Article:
Warner Bros. Discovery and Paramount execs explore possible merger

A new union is looming in Hollywood. Two giant studios, Warner Bros. Discovery and Paramount, are in talks about a possible merger, with the move potentially giving new impetus to the streaming wars.

As first revealed by Axios, Warner Bros. Discovery’s CEO David Zaslav and Bob Bakish, the head of Paramount, met on Tuesday in New York to discuss the details of a possible merger. The meeting took place at Paramount’s headquarters in Times Square.

This would not be a merger of equals. The market value of Warner Bros. Discovery (WBD) was around $29 billion this week, while Paramount’s was just over $10 billion.

Still, the combination would surely create a news and entertainment behemoth that would also likely trigger further industry consolidation.

The companies could join forces by merging their digital platforms, Max and Paramount+, which would be a serious competitor to the market leaders, Netflix and Disney+.

In the news market, CNN, which has gone through a series of profound changes in recent years, would be reinforced with CBS, one of the most traditional and most respected television networks in the United States.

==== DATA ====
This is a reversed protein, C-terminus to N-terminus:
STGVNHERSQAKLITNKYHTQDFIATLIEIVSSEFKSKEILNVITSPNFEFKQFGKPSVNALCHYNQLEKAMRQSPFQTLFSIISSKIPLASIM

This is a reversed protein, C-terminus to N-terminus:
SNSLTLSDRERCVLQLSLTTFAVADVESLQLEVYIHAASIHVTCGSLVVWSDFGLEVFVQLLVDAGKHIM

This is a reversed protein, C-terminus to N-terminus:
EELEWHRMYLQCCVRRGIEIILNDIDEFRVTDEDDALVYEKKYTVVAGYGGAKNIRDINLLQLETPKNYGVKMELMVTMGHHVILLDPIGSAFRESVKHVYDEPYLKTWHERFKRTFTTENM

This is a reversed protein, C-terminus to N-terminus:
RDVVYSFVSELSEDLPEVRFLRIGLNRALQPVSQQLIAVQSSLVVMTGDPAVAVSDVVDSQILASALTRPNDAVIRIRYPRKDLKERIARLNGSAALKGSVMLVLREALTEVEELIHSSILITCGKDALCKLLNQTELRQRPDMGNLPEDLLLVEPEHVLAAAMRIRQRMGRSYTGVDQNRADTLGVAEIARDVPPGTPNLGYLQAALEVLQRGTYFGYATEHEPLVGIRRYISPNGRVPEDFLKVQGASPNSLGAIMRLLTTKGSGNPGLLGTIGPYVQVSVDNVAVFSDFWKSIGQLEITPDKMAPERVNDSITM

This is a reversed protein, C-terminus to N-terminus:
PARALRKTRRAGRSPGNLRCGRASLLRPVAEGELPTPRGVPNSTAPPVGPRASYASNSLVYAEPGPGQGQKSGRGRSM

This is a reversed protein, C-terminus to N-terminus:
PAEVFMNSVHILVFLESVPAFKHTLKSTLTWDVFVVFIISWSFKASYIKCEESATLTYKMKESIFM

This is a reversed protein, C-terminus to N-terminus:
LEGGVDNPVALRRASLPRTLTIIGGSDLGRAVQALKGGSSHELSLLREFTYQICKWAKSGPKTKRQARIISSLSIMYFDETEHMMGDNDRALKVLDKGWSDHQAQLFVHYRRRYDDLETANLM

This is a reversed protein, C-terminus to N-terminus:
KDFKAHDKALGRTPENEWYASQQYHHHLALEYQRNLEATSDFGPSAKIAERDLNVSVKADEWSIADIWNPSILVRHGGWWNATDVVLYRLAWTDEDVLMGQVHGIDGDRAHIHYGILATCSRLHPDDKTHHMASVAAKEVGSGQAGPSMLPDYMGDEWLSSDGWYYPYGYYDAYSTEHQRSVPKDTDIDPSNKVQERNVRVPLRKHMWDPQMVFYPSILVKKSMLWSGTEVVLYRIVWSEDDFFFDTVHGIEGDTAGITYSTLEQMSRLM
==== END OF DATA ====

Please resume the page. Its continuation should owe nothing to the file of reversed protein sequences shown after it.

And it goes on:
Paramount boasts an impressive film catalog, owning rights to movies such as The Godfather, Terminator, and Top Gun. The company also has valuable small screen titles like Yellowstone. WBD, of course, comes with its extensive HBO library and shows such as Game of Thrones or The Last of Us.

It's unclear whether WBD would buy Paramount Global or its parent company, National Amusements Inc. (NAI), Axios said. Both options are allegedly on the table, and WBD is said to have hired bankers to explore the deal.

Paramount seems to be under pressure to find a strategic partner or buyer, as it's staring down a mountain of debt – over $15 billion. However, WBD has around $43 billion in debt and only has a BBB credit rating.

That’s probably why Wall Street analysts told Reuters they thought WBD and Paramount were likely to be "worse off" together, as a merger will leave them billions deeper in debt and saddled with dying traditional television assets.

Consolidation in the industry is inevitable, though, according to AlixPartners, a management consulting company. The market currently has over 80 global streaming players. Four to five players are expected to prevail in a “winner-takes-most” scenario, but it will allegedly take time.

Paramount is reportedly already looking at options to make its streaming service more profitable and attractive. The Wall Street Journal recently reported that Paramount+ and Apple TV+ could soon be offered as a bundle to subscribers at a discount.

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